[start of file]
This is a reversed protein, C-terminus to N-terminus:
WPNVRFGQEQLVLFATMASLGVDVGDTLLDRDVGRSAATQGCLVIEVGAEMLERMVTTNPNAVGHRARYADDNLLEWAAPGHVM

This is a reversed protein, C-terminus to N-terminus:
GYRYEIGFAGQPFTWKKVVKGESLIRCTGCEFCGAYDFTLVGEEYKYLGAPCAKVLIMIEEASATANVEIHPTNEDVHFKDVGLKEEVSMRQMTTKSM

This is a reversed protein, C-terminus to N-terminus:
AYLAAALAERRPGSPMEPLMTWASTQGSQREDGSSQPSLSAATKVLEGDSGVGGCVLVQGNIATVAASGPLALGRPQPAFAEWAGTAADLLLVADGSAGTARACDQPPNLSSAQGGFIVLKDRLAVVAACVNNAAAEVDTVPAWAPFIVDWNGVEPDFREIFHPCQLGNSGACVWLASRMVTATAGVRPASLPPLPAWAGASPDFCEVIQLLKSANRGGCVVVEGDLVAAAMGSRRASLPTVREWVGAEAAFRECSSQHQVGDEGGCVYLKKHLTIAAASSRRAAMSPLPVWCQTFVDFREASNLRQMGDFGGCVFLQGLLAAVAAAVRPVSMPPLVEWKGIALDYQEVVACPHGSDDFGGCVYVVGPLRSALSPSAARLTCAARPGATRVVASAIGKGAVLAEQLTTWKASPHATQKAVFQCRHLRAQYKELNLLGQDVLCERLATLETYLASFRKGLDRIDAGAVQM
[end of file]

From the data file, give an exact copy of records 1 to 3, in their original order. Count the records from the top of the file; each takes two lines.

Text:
This is a reversed protein, C-terminus to N-terminus:
WPNVRFGQEQLVLFATMASLGVDVGDTLLDRDVGRSAATQGCLVIEVGAEMLERMVTTNPNAVGHRARYADDNLLEWAAPGHVM

This is a reversed protein, C-terminus to N-terminus:
GYRYEIGFAGQPFTWKKVVKGESLIRCTGCEFCGAYDFTLVGEEYKYLGAPCAKVLIMIEEASATANVEIHPTNEDVHFKDVGLKEEVSMRQMTTKSM

This is a reversed protein, C-terminus to N-terminus:
AYLAAALAERRPGSPMEPLMTWASTQGSQREDGSSQPSLSAATKVLEGDSGVGGCVLVQGNIATVAASGPLALGRPQPAFAEWAGTAADLLLVADGSAGTARACDQPPNLSSAQGGFIVLKDRLAVVAACVNNAAAEVDTVPAWAPFIVDWNGVEPDFREIFHPCQLGNSGACVWLASRMVTATAGVRPASLPPLPAWAGASPDFCEVIQLLKSANRGGCVVVEGDLVAAAMGSRRASLPTVREWVGAEAAFRECSSQHQVGDEGGCVYLKKHLTIAAASSRRAAMSPLPVWCQTFVDFREASNLRQMGDFGGCVFLQGLLAAVAAAVRPVSMPPLVEWKGIALDYQEVVACPHGSDDFGGCVYVVGPLRSALSPSAARLTCAARPGATRVVASAIGKGAVLAEQLTTWKASPHATQKAVFQCRHLRAQYKELNLLGQDVLCERLATLETYLASFRKGLDRIDAGAVQM